Commonly used in Skyrim are Default shader type (“0”) and Environment Map shader type (“1”). Green shows you those who are essential for exporting a default type mesh successfully, the minimum to be set. Pink are those commonly used additional options for Lighting, environment mapping, or weighting (rigging), glow effects. There are more advanced features like multilayer parallax, but the intention of this short tutorial is, to give people a quick and solid introduction into the rendering settings for meshes used in Skyrim, which are unlike the more recent PBR Systems. You set your mesh shader property type in BSLightingshaderproperties. Note that each Nitrishape can only have one shader type and a small range of optional shader flags and use specific controllers (properties seen below).


  • The standard for the Glossiness value is 100. It ranged between 0 and 999.
  • Specular Strenght ranges from 0 to 10 but 2 would already be very strong, 1 being the default.
  • Refraction Strenght ranges from 0 to 1. 1 being absolute transparency.
  • Alpha also does transparency but in a different way.
  • Emissive Colour and Specular Colour are the RGB values that are shining or reflecting when looking straight at the mesh.
  • UV Scale is the scaling size of the UV map. You can right-click on your mesh in the render window and chose textures / UV map and manually edit it, rotate, and scale it.

The most commonly used BSLightingShaderProperties are Default shader type (“0”) and Environment Map shader type (“1”). You set your mesh shader property type in BSLightingshaderproperties. Note that each Nitrishape can only have one shader type and a small range of optional shader flags and use specific controllers(see below). But, if needed, you can simply use multiple Nitrishapes combined on top of each other. As an example, it might make sense to split your mesh into subsections by material (metal, leather) and export each as a different Nitrishape (first sublevel) into the same mesh. Consider a leather armor for instance. I would suggest having an organic leather/cloth part (which usually absorbs light to a high degree and would use the default shader type) and the metal elements (which would reflect light stronger and profit from cube maps used in the environment map shader type).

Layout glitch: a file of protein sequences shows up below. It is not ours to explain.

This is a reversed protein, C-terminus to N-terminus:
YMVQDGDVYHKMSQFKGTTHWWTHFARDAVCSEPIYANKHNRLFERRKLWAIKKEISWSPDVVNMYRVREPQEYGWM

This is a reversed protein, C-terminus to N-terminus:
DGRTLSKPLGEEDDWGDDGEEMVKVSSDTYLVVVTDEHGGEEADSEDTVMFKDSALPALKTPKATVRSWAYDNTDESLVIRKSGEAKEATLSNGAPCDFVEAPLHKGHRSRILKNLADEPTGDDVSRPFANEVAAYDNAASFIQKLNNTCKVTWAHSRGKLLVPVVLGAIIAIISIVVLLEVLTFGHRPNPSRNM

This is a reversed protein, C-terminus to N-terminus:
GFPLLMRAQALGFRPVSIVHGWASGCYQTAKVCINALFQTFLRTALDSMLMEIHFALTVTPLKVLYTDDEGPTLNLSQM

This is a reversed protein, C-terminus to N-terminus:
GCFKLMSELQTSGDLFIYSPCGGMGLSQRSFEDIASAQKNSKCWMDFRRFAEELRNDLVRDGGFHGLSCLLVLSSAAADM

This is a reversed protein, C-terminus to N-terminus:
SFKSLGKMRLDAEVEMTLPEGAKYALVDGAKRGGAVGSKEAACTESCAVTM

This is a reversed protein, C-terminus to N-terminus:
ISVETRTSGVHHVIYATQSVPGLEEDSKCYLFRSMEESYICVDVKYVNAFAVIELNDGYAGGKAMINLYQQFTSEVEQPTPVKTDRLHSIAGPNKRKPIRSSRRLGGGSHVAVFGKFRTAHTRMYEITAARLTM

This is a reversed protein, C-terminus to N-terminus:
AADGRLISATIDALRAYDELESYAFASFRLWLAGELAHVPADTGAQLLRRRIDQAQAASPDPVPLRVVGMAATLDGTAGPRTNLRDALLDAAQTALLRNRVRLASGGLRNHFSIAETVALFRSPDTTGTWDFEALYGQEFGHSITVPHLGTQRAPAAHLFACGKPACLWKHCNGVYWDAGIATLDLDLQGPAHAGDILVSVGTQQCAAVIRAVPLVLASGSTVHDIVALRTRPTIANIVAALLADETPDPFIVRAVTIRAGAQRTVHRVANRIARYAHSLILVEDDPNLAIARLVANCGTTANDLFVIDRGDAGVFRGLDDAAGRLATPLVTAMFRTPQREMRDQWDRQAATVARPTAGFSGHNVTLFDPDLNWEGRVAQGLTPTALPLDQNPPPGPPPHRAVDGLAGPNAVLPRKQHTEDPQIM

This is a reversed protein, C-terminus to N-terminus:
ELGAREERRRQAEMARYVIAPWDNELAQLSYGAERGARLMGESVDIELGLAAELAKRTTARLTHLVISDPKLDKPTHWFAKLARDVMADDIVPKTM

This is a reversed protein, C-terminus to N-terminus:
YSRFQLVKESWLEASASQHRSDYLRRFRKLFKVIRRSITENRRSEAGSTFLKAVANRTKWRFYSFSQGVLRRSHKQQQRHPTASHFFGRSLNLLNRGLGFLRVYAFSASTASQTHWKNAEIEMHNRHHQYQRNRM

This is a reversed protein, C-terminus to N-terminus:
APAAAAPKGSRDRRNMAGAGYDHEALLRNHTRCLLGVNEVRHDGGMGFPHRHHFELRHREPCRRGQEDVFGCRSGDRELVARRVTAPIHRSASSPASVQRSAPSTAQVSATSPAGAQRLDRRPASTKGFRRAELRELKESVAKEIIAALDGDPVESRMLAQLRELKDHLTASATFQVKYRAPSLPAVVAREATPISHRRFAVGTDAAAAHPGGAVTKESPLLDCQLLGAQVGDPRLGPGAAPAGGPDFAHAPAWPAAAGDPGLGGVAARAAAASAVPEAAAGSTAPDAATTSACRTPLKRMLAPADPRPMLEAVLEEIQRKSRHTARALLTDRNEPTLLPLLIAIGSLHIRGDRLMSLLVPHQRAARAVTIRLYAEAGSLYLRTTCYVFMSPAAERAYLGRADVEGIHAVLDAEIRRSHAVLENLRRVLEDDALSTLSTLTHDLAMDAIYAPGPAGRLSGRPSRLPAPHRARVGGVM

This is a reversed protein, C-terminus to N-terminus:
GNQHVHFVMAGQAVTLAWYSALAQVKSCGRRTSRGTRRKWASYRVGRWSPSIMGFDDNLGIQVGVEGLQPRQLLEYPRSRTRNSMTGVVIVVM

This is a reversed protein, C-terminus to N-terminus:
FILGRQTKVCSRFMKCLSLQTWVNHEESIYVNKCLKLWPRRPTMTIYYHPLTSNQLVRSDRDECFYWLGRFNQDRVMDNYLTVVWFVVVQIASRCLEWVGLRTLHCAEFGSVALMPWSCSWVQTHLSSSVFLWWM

Default Shader

  • Name: Default Shader Type (0)
  • used for: Assets with color, height, and specularity.
  • common examples: rocks, clothes, furniture, stones, plants, sometimes metals if specularity is done in a way that can pretend metallic reflections.
  • necessary slots: Slot1) base color/diffuse map AND Slot2) normal map with specularity in alpha channel (optional)
  • necessary flags: those who are marked green above under shader flags, for export; and additionally what you need (vertex paint, specularity for example, if you learned how to apply these)

DefaultShaderExample01.jpg DefaultShaderExample02.png

A House as an example and the shader flags and lighting properties.

DefaultShaderExample03.png DefaultShaderExample04.png

The texture set of a default shader set, consisting of a diffuse and normal map.

Environmental Shader

  • Name: Environment Map Shader Type (1)
  • used for: Assets with colour, height, and specularity and additional shininess or gloss.
  • common examples: Metals, Chitin, Ore, Armours, Glass, Mirrors, Ice (more stable and consistent with ENBs than parallax)
  • necessary slots: Slot1) base color/diffuse map AND Slot2) normal map with specularity in alpha channel (optional) AND environmental/cube map (slot 5) (DTX1, see DDS Texture files for details) AND optional: a material (m) map, that sets reflection (a bit like an additional specularity map with lower brightness, greyscale, see below)